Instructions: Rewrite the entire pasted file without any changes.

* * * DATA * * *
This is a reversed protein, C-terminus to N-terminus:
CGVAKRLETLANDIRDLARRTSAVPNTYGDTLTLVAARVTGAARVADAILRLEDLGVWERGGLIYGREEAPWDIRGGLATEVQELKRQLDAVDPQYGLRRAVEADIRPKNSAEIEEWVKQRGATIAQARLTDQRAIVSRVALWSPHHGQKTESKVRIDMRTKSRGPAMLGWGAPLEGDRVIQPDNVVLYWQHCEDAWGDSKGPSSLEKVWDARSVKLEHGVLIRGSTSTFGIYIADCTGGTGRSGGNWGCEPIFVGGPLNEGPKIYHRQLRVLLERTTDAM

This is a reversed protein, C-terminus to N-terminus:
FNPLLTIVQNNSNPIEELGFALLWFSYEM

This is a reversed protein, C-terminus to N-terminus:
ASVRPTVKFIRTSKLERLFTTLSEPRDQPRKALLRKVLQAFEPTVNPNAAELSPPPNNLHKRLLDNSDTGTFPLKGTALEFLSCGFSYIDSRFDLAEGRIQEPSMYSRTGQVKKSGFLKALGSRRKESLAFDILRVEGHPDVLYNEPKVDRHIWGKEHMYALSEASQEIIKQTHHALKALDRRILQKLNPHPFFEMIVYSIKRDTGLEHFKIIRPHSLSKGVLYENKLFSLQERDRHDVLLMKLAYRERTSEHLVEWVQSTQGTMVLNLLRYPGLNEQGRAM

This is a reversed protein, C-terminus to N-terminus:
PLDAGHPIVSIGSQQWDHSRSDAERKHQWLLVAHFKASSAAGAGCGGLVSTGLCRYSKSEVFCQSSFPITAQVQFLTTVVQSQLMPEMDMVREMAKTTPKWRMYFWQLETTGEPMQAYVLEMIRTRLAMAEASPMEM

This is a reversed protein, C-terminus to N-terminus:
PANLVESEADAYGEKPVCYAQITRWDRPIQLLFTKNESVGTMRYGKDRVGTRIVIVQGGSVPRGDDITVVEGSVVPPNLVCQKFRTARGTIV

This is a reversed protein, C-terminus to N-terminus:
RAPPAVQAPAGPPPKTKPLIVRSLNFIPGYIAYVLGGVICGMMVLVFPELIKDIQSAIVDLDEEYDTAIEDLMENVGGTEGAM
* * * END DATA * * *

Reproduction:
This is a reversed protein, C-terminus to N-terminus:
CGVAKRLETLANDIRDLARRTSAVPNTYGDTLTLVAARVTGAARVADAILRLEDLGVWERGGLIYGREEAPWDIRGGLATEVQELKRQLDAVDPQYGLRRAVEADIRPKNSAEIEEWVKQRGATIAQARLTDQRAIVSRVALWSPHHGQKTESKVRIDMRTKSRGPAMLGWGAPLEGDRVIQPDNVVLYWQHCEDAWGDSKGPSSLEKVWDARSVKLEHGVLIRGSTSTFGIYIADCTGGTGRSGGNWGCEPIFVGGPLNEGPKIYHRQLRVLLERTTDAM

This is a reversed protein, C-terminus to N-terminus:
FNPLLTIVQNNSNPIEELGFALLWFSYEM

This is a reversed protein, C-terminus to N-terminus:
ASVRPTVKFIRTSKLERLFTTLSEPRDQPRKALLRKVLQAFEPTVNPNAAELSPPPNNLHKRLLDNSDTGTFPLKGTALEFLSCGFSYIDSRFDLAEGRIQEPSMYSRTGQVKKSGFLKALGSRRKESLAFDILRVEGHPDVLYNEPKVDRHIWGKEHMYALSEASQEIIKQTHHALKALDRRILQKLNPHPFFEMIVYSIKRDTGLEHFKIIRPHSLSKGVLYENKLFSLQERDRHDVLLMKLAYRERTSEHLVEWVQSTQGTMVLNLLRYPGLNEQGRAM

This is a reversed protein, C-terminus to N-terminus:
PLDAGHPIVSIGSQQWDHSRSDAERKHQWLLVAHFKASSAAGAGCGGLVSTGLCRYSKSEVFCQSSFPITAQVQFLTTVVQSQLMPEMDMVREMAKTTPKWRMYFWQLETTGEPMQAYVLEMIRTRLAMAEASPMEM

This is a reversed protein, C-terminus to N-terminus:
PANLVESEADAYGEKPVCYAQITRWDRPIQLLFTKNESVGTMRYGKDRVGTRIVIVQGGSVPRGDDITVVEGSVVPPNLVCQKFRTARGTIV

This is a reversed protein, C-terminus to N-terminus:
RAPPAVQAPAGPPPKTKPLIVRSLNFIPGYIAYVLGGVICGMMVLVFPELIKDIQSAIVDLDEEYDTAIEDLMENVGGTEGAM